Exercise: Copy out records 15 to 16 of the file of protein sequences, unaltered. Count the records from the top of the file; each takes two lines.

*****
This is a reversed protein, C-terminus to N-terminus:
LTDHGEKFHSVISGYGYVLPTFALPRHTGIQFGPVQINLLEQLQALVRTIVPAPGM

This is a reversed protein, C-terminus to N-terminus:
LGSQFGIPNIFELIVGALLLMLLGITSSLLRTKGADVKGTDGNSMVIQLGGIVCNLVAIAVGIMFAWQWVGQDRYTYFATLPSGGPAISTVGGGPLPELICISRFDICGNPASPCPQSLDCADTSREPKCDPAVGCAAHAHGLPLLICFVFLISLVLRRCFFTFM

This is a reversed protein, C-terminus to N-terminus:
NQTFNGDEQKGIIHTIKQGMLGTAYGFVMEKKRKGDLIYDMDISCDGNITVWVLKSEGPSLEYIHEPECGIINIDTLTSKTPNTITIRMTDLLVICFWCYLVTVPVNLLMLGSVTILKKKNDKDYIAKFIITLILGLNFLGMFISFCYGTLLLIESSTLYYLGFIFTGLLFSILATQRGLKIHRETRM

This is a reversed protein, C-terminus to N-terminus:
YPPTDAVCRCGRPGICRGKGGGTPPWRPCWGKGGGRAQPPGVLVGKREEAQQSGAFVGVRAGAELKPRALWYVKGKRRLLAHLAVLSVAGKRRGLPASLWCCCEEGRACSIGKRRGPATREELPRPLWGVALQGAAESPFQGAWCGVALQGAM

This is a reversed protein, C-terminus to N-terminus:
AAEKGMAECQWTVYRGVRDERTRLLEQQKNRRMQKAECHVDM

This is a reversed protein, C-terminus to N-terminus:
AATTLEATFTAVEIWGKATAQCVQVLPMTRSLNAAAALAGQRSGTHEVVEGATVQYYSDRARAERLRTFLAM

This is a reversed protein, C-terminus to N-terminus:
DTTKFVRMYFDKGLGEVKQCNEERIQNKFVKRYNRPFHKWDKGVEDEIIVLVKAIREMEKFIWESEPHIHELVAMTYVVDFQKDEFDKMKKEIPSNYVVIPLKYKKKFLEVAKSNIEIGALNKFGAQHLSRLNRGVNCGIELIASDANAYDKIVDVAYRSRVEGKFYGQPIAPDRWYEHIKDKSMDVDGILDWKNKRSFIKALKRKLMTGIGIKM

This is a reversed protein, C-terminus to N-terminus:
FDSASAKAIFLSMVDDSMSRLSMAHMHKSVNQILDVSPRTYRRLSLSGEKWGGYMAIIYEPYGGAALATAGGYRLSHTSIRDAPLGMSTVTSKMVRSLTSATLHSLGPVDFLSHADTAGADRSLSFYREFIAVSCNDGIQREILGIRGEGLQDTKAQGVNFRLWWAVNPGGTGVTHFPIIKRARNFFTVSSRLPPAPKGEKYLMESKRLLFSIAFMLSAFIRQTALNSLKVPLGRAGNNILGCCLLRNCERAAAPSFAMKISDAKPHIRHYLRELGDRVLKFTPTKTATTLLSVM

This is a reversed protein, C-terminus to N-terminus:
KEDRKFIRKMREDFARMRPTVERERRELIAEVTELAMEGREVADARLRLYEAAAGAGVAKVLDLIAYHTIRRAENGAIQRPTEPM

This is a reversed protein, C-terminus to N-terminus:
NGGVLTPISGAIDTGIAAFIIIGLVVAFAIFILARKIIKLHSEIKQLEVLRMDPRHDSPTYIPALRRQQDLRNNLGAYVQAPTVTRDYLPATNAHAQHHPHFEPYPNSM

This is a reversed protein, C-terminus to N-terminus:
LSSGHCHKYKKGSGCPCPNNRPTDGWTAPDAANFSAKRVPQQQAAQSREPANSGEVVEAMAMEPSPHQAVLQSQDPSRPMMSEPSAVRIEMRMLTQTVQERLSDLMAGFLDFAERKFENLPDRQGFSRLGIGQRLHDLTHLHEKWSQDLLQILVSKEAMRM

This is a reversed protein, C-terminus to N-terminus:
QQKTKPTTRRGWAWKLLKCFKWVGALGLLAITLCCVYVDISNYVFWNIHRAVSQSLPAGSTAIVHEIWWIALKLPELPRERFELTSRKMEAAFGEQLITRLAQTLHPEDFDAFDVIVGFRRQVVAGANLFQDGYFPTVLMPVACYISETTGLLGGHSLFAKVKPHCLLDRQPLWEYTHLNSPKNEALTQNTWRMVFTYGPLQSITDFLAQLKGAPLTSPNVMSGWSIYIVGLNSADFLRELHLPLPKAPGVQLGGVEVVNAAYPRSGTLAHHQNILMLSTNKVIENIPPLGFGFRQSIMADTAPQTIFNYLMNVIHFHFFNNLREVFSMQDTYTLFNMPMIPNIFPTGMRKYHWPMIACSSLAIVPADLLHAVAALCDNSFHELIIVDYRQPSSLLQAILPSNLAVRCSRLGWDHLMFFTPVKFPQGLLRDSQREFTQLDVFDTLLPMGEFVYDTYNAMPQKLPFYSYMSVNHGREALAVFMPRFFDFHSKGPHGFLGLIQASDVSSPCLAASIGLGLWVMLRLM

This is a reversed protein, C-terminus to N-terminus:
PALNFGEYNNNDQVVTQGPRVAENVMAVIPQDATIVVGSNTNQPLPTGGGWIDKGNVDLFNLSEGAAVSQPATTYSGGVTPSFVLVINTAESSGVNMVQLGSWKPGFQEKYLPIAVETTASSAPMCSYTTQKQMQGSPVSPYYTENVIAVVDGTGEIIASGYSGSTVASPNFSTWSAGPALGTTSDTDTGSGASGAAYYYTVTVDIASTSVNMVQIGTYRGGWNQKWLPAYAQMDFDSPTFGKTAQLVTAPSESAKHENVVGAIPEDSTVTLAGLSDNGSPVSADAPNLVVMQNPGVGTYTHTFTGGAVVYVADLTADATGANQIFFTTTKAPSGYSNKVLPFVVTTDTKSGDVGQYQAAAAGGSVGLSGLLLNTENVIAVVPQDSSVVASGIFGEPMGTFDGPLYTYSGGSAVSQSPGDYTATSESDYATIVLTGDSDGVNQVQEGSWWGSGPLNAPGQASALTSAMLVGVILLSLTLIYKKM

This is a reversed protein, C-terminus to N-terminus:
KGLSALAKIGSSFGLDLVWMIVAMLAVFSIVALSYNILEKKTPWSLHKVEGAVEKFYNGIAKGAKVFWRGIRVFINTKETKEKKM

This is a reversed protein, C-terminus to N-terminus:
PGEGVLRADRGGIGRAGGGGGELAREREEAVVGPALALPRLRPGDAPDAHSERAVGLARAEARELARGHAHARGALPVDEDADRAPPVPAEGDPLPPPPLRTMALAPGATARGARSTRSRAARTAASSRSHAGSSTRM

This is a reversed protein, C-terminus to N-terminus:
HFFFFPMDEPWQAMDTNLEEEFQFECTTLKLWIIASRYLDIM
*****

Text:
This is a reversed protein, C-terminus to N-terminus:
PGEGVLRADRGGIGRAGGGGGELAREREEAVVGPALALPRLRPGDAPDAHSERAVGLARAEARELARGHAHARGALPVDEDADRAPPVPAEGDPLPPPPLRTMALAPGATARGARSTRSRAARTAASSRSHAGSSTRM

This is a reversed protein, C-terminus to N-terminus:
HFFFFPMDEPWQAMDTNLEEEFQFECTTLKLWIIASRYLDIM